Solid Void (2007)
Jessica de Boer / Solid Void

Jessica de Boer / Solid Void

Ice, Water, Glass Container / 40 x 40 x 40 cm

The resin burns in the torch, but the heat is transferred and no one knows where it will ever end.
– Zhuang Zi

Solid Void shows the carving of ice during a thermodynamic process. In a room at 20˚C hangs in mid-air a glass-cube container filled with water. The process starts when an octahedron of ice is placed in the glass container, fitting exactly and airtight. The scale of this system makes it possible to observe two separate phenomena.

During the melting process, heat is exchanged between the ice, the water and the environment. This “carves” the shape of the ice from an octahedron into a beautiful diamond. The molecules melt at 0 ˚ C and stream to the surface. When the molecules heat they become more heavy and sink to the bottom where the temperature is 4 ˚C. It is this circulation of water that “carves” the ice in the shape of a diamond.

Simultaneously rather than staying unchanged, as you would expect as a result of the Archimedes’ Principle, the water level actually drops during the process in the sealed cube container. The ice, which is lighter and more voluminous than water, is kept underwater in the middle of the cube with a simple wire construction. As the ice melts air molecules free themselves from the space in between the ice bonds, form bubbles, and rise to the surface. Air is set free.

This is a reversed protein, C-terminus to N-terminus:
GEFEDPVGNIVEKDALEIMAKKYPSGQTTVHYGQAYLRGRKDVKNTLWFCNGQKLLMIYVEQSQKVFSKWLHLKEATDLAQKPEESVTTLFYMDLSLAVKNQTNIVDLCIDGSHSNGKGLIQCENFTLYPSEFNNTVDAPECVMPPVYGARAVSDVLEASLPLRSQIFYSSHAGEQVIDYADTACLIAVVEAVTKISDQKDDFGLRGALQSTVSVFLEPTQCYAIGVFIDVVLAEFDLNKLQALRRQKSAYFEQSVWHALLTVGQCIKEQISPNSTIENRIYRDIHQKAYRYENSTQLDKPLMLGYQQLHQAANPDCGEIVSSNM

De Boer graduated cum laude from the Royal Academy of Arts in The Hague at the interfaculty of ArtScience in 2008. Previously she got her Masters in Public Policy and Sustainability with a thesis on river basin management from the University of Twente in 2003. After her studies she co-founded Location Z at Villa Ockenburgh in the dunes of The Hague where she worked and lived three years. There she initiates the cultural program Zzondag, a platform for cross-fertilisation between artists, scientist and musicians. Along lectures, performances, exhibition and simple diners public and participants discuss themes beyond the accepted boundaries of their fields, she was co-curator for 3 years. Last year she conducted a research on contemporary animism in Mexico, including field experience with Huichol Indians and two artist residencies co-funded by Stroom Den Haag. This resulted in the work “The Life of the Dead Blue Hummingbird” that is exhibited at three locations in Mexico. A booklet on this research is coming soon. Recently De Boer started a PhD research on the “Resilient Energy Landscape” at the department of Spatial Planning and the Environment from the University of Groningen. She continues conjoining art and science.


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